RIP Mika... another death in this insane power struggle.

  • 0

    WilliB

    ubikwit:

    " nother tragic death, and another journalist killed by the "opposition", "

    You don´t know if she was killed by the "opposition". In fact, I doubt it very much. She obviously was hosted and driven around by the "opposition", acting as a useful propaganda tool. It is not like a Western reporter, would travel alone there these days, and a female one at that.

    The Western press are used as useful stoodges by the "opposition", aka Muslim Brotherhood.

  • -4

    Iso Poika

    You don´t know if she was killed by the "opposition". In fact, I doubt it very much.

    For those who have trouble believing the rebels would do this, please watch this RT report.

    http://www.youtube.com/watch?v=wxzlGlnEV6k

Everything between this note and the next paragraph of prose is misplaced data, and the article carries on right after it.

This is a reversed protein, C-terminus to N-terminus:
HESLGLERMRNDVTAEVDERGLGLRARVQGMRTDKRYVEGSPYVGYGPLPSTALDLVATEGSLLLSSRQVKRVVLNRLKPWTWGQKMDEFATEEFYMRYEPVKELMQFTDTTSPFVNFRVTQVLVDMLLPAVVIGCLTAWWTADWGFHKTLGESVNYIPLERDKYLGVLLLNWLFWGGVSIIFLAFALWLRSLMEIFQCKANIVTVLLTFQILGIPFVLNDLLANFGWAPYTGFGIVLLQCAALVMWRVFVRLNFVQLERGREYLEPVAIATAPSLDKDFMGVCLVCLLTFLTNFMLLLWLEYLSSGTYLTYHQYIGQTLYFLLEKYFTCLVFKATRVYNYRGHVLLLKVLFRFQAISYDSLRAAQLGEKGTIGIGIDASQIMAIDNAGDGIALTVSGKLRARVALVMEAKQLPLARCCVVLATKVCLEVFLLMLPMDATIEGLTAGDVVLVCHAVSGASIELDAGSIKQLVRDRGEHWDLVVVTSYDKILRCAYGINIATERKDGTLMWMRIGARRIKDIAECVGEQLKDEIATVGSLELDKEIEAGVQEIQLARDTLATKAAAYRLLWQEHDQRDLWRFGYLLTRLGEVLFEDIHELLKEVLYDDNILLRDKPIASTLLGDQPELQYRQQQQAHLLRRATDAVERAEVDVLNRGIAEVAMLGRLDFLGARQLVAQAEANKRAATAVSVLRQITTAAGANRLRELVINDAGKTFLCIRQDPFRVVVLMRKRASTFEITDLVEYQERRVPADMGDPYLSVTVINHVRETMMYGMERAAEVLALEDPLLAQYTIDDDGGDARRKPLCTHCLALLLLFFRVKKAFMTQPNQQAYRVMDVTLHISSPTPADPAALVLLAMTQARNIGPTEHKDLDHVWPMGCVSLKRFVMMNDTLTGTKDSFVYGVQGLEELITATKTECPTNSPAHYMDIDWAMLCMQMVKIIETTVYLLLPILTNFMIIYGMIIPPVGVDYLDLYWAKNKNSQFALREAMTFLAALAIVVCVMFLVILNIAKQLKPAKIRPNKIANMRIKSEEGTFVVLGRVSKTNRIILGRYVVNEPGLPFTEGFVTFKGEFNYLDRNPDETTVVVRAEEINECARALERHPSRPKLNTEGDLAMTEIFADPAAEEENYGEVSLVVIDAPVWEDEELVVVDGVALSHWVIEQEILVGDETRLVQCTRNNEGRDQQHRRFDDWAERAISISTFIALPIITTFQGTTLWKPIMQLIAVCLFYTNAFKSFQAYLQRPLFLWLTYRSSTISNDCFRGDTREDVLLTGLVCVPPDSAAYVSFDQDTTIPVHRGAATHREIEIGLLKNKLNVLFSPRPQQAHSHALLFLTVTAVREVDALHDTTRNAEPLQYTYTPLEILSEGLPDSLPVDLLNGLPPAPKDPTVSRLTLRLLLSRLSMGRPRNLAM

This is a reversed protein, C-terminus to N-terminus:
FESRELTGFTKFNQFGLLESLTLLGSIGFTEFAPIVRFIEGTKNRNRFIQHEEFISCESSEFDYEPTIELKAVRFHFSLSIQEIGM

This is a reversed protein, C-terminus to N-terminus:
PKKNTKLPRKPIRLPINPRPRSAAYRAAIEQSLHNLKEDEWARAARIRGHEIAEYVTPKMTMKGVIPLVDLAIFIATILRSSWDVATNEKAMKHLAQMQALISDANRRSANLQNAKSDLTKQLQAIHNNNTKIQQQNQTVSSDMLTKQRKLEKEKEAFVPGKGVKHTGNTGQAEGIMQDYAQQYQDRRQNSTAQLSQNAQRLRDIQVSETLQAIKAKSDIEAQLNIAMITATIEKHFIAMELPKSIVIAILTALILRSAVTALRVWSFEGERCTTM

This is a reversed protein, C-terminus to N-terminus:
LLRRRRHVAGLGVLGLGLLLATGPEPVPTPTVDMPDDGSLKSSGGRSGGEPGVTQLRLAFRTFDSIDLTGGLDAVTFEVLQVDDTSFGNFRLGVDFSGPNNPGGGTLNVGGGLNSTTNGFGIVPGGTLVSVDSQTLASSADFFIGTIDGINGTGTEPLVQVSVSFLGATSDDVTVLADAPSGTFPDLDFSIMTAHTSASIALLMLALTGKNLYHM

You can also listen to UK journalist Alex Thomson describe how dead journalists are bad for Damascus.

  • -3

    ubikwit

    @WilliB

    You do notice that I quoted a passage from the article implicating the opposition in the killing.

    Did you rrread the damn article???

    Also, as per the link posted by Iso Poika, the opposition have been implicated in other killings of Western journalists.

    The poor woman probably thought that the rabid lunatics weren't going to shoot up their civilian vehicle...

  • -2

    ubikwit

    @WilliB,

    I just noticed that they have completely rewritten the article. The following quote was taken from the original version of this article posted by JT. I can't believe that they did that.

    Reports from the U.S.-funded Arabic language broadcaster Al Hurra said four journalists had been traveling in a car that was attacked by fighters dressed like those from the Free Syrian Army, citing the vehicle's driver.

  • -2

    ubikwit

    as far as i can tell from the google search results, the AFP changed their version of the article, which was then apparently reflected in this article on JT, sourced from the AFP.

    if you do a google search on the following you can see the indication of the earlier content of the article, but if you click on the link it gives you the revises, current version.